Marywood University Chapter of the National Student Speech-Language-Hearing Association (NSSLHA) was informed by the National NSSLHA Executive Council that the chapter earned Gold Chapter Honors for the 2016-2017 academic year.
Officers include, front row, from left: Kristen Meyer, secretary, and Rachel Panick, president.
Back row: Nicole Coombs, treasurer, and Zachary Lowe, vice president. Chapters who earn Gold Honors are credited for “increasing awareness of communication disorders among state and federal legislators; supporting clients, students, and organizations in their community; creating vibrant online conversations in the NSSLHA Community; providing monetary donations to support scholarships for students in CSD programs by contributing to the ASHFoundation NSSLHA Scholarship; and by providing monetary donations which will provide resources to those who are served by CommunicAID+Nation (the NSSLHA Loves 2016–17 recipient).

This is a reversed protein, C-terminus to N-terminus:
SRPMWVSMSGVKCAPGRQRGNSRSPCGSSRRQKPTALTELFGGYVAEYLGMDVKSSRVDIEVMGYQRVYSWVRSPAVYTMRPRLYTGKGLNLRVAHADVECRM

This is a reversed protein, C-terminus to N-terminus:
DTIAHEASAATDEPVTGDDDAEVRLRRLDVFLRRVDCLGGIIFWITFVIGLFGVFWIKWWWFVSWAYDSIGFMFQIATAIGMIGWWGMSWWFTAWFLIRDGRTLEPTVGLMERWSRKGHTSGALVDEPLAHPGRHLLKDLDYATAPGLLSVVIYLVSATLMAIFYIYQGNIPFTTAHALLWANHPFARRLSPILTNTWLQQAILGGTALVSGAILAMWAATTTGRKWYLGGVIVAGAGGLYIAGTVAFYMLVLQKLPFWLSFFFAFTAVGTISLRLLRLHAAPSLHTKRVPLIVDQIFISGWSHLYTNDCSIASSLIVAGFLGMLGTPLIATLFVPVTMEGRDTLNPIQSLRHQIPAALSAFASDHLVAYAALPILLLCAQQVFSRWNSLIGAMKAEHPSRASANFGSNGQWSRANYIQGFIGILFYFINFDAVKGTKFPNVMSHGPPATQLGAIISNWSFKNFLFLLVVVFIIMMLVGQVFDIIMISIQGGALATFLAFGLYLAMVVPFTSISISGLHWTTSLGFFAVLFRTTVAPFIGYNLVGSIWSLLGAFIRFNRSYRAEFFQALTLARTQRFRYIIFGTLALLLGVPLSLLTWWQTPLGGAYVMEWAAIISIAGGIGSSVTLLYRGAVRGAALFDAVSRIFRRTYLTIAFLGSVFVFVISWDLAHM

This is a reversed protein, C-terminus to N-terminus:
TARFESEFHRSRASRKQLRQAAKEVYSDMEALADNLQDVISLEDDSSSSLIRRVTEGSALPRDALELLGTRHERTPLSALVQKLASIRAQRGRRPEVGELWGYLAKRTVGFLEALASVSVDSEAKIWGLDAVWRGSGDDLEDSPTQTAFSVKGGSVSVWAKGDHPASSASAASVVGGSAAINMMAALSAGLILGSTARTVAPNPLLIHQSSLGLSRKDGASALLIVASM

Last summer, the lot that has sat empty and barren for years along the 200 block of East Drinker Street was given new purpose, filled with new life and stocked with lots of fresh produce. Now, the Dunmore Farmers Market is back open and ready for a successful second season.
The idea of a farmers market in the town of the Bucks was batted around for years. Then in June of 2016, that idea blossomed into a reality with a bit of a push from Borough Councilman Tom Hallinan and the late Karl Wegforth.